One response to the amassing evidence is Nuremberg-style war-crime prosecutions. The opposite pole is blanket immunity for all lawbreakers in advance. Somewhere in the middle lies a truth-and-reconciliation commission that would try to ferret out the truth.
President Bush approved an order Wednesday that rewrites the rules governing spying by U.S. intelligence agencies, both in the United States and abroad, and strengthens the authority of the national intelligence director, according to a U.S. official and government documents.
The order has been under revision for more than a year, an attempt to update a nearly 30-year-old presidential order to reflect organizational changes made in the intelligence agencies after the Sept. 11, 2001, terrorist attacks.
It was carried on in secret in the midst of pitched national debate about the appropriate balance between civil liberties and security, spurred by the president's warrantless wiretapping program.
On May 17, 2005, the White House’s political affairs office sent an e-mail message to agencies throughout the executive branch directing them to find jobs for 108 people on a list of “priority candidates” who had “loyally served the president.”
“We simply want to place as many of our Bush loyalists as possible,” the White House emphasized in a follow-up message, according to a little-noticed passage of a Justice Department report released Monday about politicization in the department’s hiring of civil-service prosecutors and immigration officials.
The report, the subject of a Senate oversight hearing Wednesday, provided a window into how the administration sought to install politically like-minded officials in positions of government responsibility, and how the efforts at times crossed customary or legal limits.
TVNL Comment: Next time I commit a crime I want it called "crossing legal limits", not committing a crime!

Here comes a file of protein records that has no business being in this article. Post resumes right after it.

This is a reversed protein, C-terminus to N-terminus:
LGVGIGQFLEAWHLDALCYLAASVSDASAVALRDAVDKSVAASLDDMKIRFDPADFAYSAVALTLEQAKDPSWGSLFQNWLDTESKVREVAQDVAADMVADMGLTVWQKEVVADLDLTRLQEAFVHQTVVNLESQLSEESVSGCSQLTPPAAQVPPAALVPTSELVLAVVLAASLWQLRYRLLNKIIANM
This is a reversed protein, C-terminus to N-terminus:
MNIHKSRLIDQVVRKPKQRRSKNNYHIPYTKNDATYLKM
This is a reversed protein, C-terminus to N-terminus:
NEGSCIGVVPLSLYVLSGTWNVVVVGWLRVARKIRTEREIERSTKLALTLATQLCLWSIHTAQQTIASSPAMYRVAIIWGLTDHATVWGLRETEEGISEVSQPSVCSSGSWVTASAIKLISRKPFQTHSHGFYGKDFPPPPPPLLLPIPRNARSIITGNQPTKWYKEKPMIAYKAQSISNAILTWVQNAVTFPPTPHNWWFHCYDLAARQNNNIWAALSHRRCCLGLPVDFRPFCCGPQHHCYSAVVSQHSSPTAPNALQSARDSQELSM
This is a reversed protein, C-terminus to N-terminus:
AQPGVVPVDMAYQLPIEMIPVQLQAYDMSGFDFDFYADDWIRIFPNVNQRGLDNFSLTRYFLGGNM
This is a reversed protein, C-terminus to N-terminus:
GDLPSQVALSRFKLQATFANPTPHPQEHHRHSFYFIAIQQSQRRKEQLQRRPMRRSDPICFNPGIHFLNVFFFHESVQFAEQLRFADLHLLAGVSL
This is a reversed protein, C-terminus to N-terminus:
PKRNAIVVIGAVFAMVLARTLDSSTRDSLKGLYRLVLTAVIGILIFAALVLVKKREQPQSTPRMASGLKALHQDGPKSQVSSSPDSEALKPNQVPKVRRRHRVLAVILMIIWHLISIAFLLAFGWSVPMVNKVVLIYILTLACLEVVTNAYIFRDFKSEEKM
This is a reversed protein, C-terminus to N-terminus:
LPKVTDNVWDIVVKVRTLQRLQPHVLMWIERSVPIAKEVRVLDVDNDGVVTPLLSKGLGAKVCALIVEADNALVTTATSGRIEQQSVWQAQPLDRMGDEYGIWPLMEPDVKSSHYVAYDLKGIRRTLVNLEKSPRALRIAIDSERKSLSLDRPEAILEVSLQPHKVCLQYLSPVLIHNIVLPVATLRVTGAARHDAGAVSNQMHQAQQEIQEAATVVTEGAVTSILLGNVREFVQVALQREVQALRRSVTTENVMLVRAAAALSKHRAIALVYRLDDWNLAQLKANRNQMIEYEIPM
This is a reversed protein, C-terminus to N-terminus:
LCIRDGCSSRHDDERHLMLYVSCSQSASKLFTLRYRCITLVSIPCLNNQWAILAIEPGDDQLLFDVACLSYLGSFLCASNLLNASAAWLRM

Gonzales was largely unaware of the hiring decisions by two of his most trusted aides, according to the report by Justice's Office of Inspector General and Office of Professional Responsibility.
But it singles out his former White House liaison, Monica Goodling, for violating federal law and Justice Department policy by discriminating against job applicants who weren't Republican or conservative loyalists.
"Goodling improperly subjected candidates for certain career positions to the same politically based evaluation she used on candidates for political positions," the report concluded.
But there are growing indications that these known abuses of power may only be the tip of the iceberg. Now, in the twilight of the Bush presidency, a movement is stirring in Washington for a sweeping new inquiry into White House malfeasance that would be modeled after the famous Church Committee congressional investigation of the 1970s.
Salon has also uncovered further indications of far-reaching and possibly illegal surveillance conducted by the National Security Agency inside the United States under President Bush. That includes the alleged use of a top-secret, sophisticated database system for monitoring people considered to be a threat to national security. It also includes signs of the NSA's working closely with other U.S. government agencies to track financial transactions domestically as well as globally.
Rove Threatened GOP IT Guru If He Does Not 'Take the Fall' for Election Fraud in Ohio, Says Attorney
Karl Rove has threatened a GOP high-tech guru and his wife, if he does not "'take the fall' for election fraud in Ohio," according to a letter sent this morning to Attorney General Michael Mukasey, by Ohio election attorney Cliff Arnebeck.
"Mr. Rove's e-mails from the White House to the Justice Department, the FBI, the Pentagon, Congress and various federal regulatory agencies are obviously relevant to the factual issues that we intend to address in this case," Arnebeck wrote last week to the Attorney General. "We are concerned about reports that Mr. Rove not only destroyed e-mails, but also took steps to destroy the hard drives from which they had been sent."
Imagine a fanatic in the mold of Dick Cheney but without the vice president’s sense of humor.
She quotes a colleague as saying of Mr. Addington: “No one stood to his right.” Colin Powell, a veteran of many bruising battles with Mr. Cheney, was reported to have summed up Mr. Addington as follows: “He doesn’t believe in the Constitution.”
Very few voters are aware of Mr. Addington’s existence, much less what he stands for. But he was the legal linchpin of the administration’s Marquis de Sade approach to battling terrorism.
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